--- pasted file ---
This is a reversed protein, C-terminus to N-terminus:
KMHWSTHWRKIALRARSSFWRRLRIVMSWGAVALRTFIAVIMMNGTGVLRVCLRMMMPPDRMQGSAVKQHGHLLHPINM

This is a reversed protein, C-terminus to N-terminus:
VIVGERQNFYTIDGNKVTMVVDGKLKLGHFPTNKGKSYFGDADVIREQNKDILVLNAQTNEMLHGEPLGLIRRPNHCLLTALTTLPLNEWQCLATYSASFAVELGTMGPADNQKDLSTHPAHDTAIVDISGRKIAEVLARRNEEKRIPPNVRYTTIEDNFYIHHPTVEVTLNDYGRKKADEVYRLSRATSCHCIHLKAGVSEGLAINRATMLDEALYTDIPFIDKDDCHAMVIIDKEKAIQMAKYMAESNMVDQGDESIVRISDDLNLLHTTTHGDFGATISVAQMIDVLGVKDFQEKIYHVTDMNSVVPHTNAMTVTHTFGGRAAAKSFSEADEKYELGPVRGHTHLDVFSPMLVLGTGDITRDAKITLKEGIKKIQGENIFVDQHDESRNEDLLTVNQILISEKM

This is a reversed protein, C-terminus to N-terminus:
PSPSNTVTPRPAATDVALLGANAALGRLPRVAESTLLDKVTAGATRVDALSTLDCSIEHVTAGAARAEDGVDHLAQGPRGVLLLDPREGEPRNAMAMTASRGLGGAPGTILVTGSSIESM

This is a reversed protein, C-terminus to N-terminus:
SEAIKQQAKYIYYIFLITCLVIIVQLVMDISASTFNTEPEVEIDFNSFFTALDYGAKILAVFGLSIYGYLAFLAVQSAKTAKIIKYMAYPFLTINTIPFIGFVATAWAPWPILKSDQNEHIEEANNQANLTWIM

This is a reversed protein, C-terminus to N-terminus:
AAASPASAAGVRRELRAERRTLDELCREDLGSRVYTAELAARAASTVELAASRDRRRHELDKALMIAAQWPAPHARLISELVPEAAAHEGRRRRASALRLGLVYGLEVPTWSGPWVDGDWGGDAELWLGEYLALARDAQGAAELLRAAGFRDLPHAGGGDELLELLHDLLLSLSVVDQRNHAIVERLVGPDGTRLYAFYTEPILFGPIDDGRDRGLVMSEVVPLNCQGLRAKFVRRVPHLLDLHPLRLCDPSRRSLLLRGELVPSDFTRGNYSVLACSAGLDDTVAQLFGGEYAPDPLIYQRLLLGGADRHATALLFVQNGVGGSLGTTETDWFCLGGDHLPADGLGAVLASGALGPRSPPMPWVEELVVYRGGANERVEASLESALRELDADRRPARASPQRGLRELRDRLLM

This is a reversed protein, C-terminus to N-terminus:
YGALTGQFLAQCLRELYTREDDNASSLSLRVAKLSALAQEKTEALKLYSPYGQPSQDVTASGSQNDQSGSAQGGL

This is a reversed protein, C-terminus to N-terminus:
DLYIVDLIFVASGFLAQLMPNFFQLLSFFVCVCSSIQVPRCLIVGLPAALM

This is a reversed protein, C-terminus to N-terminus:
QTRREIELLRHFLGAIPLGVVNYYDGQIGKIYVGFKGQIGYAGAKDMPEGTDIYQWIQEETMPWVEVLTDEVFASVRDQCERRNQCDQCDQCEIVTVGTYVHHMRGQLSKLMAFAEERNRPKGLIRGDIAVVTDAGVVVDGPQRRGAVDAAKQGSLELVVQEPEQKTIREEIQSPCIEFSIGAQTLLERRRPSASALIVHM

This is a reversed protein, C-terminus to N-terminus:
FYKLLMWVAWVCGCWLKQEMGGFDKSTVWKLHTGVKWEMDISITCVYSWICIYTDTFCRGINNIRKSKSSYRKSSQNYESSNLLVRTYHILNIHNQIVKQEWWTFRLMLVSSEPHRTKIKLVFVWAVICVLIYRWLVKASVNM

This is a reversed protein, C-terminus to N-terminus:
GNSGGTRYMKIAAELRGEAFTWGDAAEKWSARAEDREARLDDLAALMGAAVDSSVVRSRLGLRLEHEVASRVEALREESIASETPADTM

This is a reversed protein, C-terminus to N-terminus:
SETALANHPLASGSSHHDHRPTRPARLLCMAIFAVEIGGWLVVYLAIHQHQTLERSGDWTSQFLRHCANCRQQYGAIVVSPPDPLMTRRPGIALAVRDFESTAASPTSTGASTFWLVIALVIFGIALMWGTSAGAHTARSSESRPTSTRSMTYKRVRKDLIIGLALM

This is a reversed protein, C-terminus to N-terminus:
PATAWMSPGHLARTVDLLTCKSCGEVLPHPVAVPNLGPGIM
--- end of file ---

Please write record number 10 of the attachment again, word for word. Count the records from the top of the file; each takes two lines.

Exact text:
This is a reversed protein, C-terminus to N-terminus:
GNSGGTRYMKIAAELRGEAFTWGDAAEKWSARAEDREARLDDLAALMGAAVDSSVVRSRLGLRLEHEVASRVEALREESIASETPADTM